The fear and suspicion by both sides is skillfully exploited by politicians and partisan media – each interpreting ‘facts’ to promote their cause. Thus, when a government vehicle is reported to have been found full of machetes, the ODM team claim it as proof the government is out to unleash violence. When a vehicle with petrol bombs is reportedly found in the city, the pro-Kibaki team claim it as proof that it was the opposition was out to cause violence. No police investigation has been completed in either case. That these might have been arranged by two isolated fanatical followers, or by thieves, or even mentally deranged drivers acting on their own steam is not even considered a possibility. The politicians are not interested in ascertaining the truth, only in amassing ‘facts’ that support their case so as to keep their tribal followers onside. And we listened. The endless hate messages sent on mobile phones, the hate leaflets found in the Rift Valley, and the tribally coded political talk fed the cycle of fear to the point where what seems at stake in a general election is no less than tribal survival. And the block-voting of candidates by most tribes demonstrates how successful politicians were in blinding us voters to the issues, and worse, in deafening our hearts to the humanity of the voters of the other tribe(s). Any wonder then that we have such blatantly rigged elections and violence?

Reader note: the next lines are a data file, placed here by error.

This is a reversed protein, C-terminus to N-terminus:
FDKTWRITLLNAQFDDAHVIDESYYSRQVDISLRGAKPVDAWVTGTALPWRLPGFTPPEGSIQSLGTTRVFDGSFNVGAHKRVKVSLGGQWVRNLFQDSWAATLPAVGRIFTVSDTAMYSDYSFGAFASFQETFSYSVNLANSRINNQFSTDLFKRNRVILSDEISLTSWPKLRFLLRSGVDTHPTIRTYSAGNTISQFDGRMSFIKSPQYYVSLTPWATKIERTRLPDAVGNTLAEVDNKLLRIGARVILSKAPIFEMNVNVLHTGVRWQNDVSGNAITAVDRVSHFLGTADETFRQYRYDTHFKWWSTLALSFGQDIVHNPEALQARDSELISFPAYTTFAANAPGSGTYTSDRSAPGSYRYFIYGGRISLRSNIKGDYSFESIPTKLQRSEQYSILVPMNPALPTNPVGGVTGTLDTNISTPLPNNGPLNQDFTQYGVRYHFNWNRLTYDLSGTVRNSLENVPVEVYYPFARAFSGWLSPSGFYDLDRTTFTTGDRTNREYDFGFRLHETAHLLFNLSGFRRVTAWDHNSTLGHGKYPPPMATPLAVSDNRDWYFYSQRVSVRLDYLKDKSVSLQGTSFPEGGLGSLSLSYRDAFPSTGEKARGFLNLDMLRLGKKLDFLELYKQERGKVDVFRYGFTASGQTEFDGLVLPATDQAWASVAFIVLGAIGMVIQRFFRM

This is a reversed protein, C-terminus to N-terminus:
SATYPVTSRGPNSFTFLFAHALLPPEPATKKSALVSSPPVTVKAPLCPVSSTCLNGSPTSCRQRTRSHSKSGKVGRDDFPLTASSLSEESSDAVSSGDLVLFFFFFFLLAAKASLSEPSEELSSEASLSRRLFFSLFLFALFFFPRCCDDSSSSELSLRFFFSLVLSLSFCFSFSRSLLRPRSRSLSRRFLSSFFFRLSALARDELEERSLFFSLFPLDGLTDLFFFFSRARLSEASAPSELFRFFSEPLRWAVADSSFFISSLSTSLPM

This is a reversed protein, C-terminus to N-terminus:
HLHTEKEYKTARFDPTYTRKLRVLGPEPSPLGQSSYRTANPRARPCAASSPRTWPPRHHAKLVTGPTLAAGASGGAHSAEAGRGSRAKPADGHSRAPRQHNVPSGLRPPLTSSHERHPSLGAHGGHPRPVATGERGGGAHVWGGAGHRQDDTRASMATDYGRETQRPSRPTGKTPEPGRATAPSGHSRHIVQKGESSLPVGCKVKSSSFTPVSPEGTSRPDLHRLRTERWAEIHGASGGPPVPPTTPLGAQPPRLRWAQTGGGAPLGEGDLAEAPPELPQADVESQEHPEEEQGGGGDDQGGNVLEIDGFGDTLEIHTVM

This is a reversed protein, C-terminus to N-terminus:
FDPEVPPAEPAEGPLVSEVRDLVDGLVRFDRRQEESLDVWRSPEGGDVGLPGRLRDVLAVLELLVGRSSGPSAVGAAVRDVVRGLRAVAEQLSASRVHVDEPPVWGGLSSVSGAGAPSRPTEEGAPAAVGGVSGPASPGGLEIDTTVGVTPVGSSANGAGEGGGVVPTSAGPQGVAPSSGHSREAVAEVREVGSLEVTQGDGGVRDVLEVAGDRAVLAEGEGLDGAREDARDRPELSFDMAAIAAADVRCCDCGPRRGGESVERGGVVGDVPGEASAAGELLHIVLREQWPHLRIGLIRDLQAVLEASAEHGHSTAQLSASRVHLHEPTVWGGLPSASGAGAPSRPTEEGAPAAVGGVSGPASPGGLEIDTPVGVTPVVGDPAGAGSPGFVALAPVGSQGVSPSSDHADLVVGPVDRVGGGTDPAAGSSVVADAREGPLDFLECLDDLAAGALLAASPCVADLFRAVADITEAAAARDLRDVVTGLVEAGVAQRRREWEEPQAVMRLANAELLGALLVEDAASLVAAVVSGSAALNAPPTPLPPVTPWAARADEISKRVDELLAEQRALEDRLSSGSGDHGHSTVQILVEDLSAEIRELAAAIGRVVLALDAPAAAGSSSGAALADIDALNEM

It is bad enough to rig an election. What we cannot afford is to allow politicians of either persuasion to then persuade us that the rigging is another ‘fact’ that proves how terrible the other side are. Rigging is rigging, whether by pro Kibaki or pro-Raila, or both. Rigging is just rigging. We must all speak out against it, and demand mechanisms be put in place to guard against it. Let’s fight for truth – it is the only clarity. Only truth will enable us to work out rules of engagement that allow us to put in place systems and processes that allow fairer distribution of resources.
We’ve come to a place where the danger lies not in what actually happens, whether Kibaki continues to lead government, or Raila somehow finds a route to leadership, but in our personal interpretation of what it means in regards to our survival. If we continue to rely on the inherited winner-takes-all constitution, the fight over our country’s limited resources will only get more deadly. It is easier to blame Kibaki for stalling over constitutional review and implementation, than train our national energy on picking up the pieces and pressing as one to get the job finished. But to do that we need to draw the line to the lies of the past and work to ensure honesty. Without an attempt to get at the truth by following the rules, there can be no justice.
© 2005 - 2008 Per Contra: The International Journal of the Arts, Literature and Ideas.
Muthoni Garland is the author of the novella, Tracking the Scent of My Mother, published by Storymoja
She is based in Nairobi.